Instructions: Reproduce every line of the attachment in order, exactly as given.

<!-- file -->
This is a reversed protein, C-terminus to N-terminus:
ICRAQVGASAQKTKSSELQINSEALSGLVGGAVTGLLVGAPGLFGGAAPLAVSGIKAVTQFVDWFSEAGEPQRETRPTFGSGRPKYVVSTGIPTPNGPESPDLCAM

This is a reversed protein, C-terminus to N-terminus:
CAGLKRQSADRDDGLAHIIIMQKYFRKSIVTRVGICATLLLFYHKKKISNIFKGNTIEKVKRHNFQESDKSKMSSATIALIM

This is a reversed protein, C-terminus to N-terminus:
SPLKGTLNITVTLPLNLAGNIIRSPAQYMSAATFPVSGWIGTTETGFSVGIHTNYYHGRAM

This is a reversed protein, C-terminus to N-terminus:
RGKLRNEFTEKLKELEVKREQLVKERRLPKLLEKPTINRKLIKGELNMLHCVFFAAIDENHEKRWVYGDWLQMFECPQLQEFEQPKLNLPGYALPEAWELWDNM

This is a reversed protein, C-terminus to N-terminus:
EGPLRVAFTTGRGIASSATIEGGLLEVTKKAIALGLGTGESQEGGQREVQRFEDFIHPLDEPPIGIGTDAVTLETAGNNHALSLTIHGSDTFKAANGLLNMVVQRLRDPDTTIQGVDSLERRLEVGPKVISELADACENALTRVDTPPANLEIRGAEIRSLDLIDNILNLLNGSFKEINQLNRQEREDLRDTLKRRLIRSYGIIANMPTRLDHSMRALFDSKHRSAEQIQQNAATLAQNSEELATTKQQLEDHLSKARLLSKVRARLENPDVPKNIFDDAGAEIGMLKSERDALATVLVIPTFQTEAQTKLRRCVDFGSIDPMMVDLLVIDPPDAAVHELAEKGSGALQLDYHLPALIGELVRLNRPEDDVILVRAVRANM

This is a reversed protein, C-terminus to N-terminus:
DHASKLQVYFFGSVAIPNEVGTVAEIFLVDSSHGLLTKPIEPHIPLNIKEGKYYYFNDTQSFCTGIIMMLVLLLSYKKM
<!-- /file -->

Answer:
This is a reversed protein, C-terminus to N-terminus:
ICRAQVGASAQKTKSSELQINSEALSGLVGGAVTGLLVGAPGLFGGAAPLAVSGIKAVTQFVDWFSEAGEPQRETRPTFGSGRPKYVVSTGIPTPNGPESPDLCAM

This is a reversed protein, C-terminus to N-terminus:
CAGLKRQSADRDDGLAHIIIMQKYFRKSIVTRVGICATLLLFYHKKKISNIFKGNTIEKVKRHNFQESDKSKMSSATIALIM

This is a reversed protein, C-terminus to N-terminus:
SPLKGTLNITVTLPLNLAGNIIRSPAQYMSAATFPVSGWIGTTETGFSVGIHTNYYHGRAM

This is a reversed protein, C-terminus to N-terminus:
RGKLRNEFTEKLKELEVKREQLVKERRLPKLLEKPTINRKLIKGELNMLHCVFFAAIDENHEKRWVYGDWLQMFECPQLQEFEQPKLNLPGYALPEAWELWDNM

This is a reversed protein, C-terminus to N-terminus:
EGPLRVAFTTGRGIASSATIEGGLLEVTKKAIALGLGTGESQEGGQREVQRFEDFIHPLDEPPIGIGTDAVTLETAGNNHALSLTIHGSDTFKAANGLLNMVVQRLRDPDTTIQGVDSLERRLEVGPKVISELADACENALTRVDTPPANLEIRGAEIRSLDLIDNILNLLNGSFKEINQLNRQEREDLRDTLKRRLIRSYGIIANMPTRLDHSMRALFDSKHRSAEQIQQNAATLAQNSEELATTKQQLEDHLSKARLLSKVRARLENPDVPKNIFDDAGAEIGMLKSERDALATVLVIPTFQTEAQTKLRRCVDFGSIDPMMVDLLVIDPPDAAVHELAEKGSGALQLDYHLPALIGELVRLNRPEDDVILVRAVRANM

This is a reversed protein, C-terminus to N-terminus:
DHASKLQVYFFGSVAIPNEVGTVAEIFLVDSSHGLLTKPIEPHIPLNIKEGKYYYFNDTQSFCTGIIMMLVLLLSYKKM